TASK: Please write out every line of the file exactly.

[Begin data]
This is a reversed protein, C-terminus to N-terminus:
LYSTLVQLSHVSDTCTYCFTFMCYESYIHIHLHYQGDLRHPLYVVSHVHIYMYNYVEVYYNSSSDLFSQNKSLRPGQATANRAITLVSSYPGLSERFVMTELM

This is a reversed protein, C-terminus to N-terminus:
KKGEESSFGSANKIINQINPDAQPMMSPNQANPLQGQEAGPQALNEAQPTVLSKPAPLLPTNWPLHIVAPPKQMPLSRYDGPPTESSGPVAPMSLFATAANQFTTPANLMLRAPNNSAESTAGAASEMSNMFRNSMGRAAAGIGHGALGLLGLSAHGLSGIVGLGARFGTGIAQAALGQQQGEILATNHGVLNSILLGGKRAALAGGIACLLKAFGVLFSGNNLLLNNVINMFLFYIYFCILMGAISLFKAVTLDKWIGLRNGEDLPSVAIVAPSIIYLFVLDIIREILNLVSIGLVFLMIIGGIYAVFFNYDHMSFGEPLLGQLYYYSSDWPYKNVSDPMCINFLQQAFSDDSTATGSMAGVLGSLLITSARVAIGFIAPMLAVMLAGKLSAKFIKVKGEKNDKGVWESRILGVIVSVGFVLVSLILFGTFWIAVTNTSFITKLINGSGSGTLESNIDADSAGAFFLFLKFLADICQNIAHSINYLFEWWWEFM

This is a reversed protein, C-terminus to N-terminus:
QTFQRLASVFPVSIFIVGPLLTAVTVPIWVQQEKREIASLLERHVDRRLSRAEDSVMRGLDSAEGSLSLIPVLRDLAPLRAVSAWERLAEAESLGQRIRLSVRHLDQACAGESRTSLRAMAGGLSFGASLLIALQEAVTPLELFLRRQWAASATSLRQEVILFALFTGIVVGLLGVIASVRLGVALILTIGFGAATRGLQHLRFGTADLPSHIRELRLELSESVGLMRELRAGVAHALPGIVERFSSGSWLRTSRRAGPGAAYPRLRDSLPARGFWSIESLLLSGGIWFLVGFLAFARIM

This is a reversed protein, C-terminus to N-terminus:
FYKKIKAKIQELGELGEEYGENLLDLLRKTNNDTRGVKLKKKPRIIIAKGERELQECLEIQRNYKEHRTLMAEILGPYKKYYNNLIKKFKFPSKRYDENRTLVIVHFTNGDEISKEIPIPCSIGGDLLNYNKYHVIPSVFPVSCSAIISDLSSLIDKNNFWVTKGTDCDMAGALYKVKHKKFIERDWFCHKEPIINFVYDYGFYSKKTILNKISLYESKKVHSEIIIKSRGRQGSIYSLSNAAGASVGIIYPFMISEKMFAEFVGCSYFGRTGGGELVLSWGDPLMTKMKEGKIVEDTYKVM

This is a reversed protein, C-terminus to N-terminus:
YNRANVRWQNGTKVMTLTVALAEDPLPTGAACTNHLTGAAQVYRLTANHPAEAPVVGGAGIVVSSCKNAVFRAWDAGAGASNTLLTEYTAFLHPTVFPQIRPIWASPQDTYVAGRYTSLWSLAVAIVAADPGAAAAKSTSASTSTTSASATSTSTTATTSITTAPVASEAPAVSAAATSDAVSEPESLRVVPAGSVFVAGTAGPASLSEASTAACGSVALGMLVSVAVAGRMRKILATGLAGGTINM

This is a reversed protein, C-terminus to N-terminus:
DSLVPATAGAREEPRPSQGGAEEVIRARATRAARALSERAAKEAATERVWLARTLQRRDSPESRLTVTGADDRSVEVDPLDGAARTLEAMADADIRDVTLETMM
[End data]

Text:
This is a reversed protein, C-terminus to N-terminus:
LYSTLVQLSHVSDTCTYCFTFMCYESYIHIHLHYQGDLRHPLYVVSHVHIYMYNYVEVYYNSSSDLFSQNKSLRPGQATANRAITLVSSYPGLSERFVMTELM

This is a reversed protein, C-terminus to N-terminus:
KKGEESSFGSANKIINQINPDAQPMMSPNQANPLQGQEAGPQALNEAQPTVLSKPAPLLPTNWPLHIVAPPKQMPLSRYDGPPTESSGPVAPMSLFATAANQFTTPANLMLRAPNNSAESTAGAASEMSNMFRNSMGRAAAGIGHGALGLLGLSAHGLSGIVGLGARFGTGIAQAALGQQQGEILATNHGVLNSILLGGKRAALAGGIACLLKAFGVLFSGNNLLLNNVINMFLFYIYFCILMGAISLFKAVTLDKWIGLRNGEDLPSVAIVAPSIIYLFVLDIIREILNLVSIGLVFLMIIGGIYAVFFNYDHMSFGEPLLGQLYYYSSDWPYKNVSDPMCINFLQQAFSDDSTATGSMAGVLGSLLITSARVAIGFIAPMLAVMLAGKLSAKFIKVKGEKNDKGVWESRILGVIVSVGFVLVSLILFGTFWIAVTNTSFITKLINGSGSGTLESNIDADSAGAFFLFLKFLADICQNIAHSINYLFEWWWEFM

This is a reversed protein, C-terminus to N-terminus:
QTFQRLASVFPVSIFIVGPLLTAVTVPIWVQQEKREIASLLERHVDRRLSRAEDSVMRGLDSAEGSLSLIPVLRDLAPLRAVSAWERLAEAESLGQRIRLSVRHLDQACAGESRTSLRAMAGGLSFGASLLIALQEAVTPLELFLRRQWAASATSLRQEVILFALFTGIVVGLLGVIASVRLGVALILTIGFGAATRGLQHLRFGTADLPSHIRELRLELSESVGLMRELRAGVAHALPGIVERFSSGSWLRTSRRAGPGAAYPRLRDSLPARGFWSIESLLLSGGIWFLVGFLAFARIM

This is a reversed protein, C-terminus to N-terminus:
FYKKIKAKIQELGELGEEYGENLLDLLRKTNNDTRGVKLKKKPRIIIAKGERELQECLEIQRNYKEHRTLMAEILGPYKKYYNNLIKKFKFPSKRYDENRTLVIVHFTNGDEISKEIPIPCSIGGDLLNYNKYHVIPSVFPVSCSAIISDLSSLIDKNNFWVTKGTDCDMAGALYKVKHKKFIERDWFCHKEPIINFVYDYGFYSKKTILNKISLYESKKVHSEIIIKSRGRQGSIYSLSNAAGASVGIIYPFMISEKMFAEFVGCSYFGRTGGGELVLSWGDPLMTKMKEGKIVEDTYKVM

This is a reversed protein, C-terminus to N-terminus:
YNRANVRWQNGTKVMTLTVALAEDPLPTGAACTNHLTGAAQVYRLTANHPAEAPVVGGAGIVVSSCKNAVFRAWDAGAGASNTLLTEYTAFLHPTVFPQIRPIWASPQDTYVAGRYTSLWSLAVAIVAADPGAAAAKSTSASTSTTSASATSTSTTATTSITTAPVASEAPAVSAAATSDAVSEPESLRVVPAGSVFVAGTAGPASLSEASTAACGSVALGMLVSVAVAGRMRKILATGLAGGTINM

This is a reversed protein, C-terminus to N-terminus:
DSLVPATAGAREEPRPSQGGAEEVIRARATRAARALSERAAKEAATERVWLARTLQRRDSPESRLTVTGADDRSVEVDPLDGAARTLEAMADADIRDVTLETMM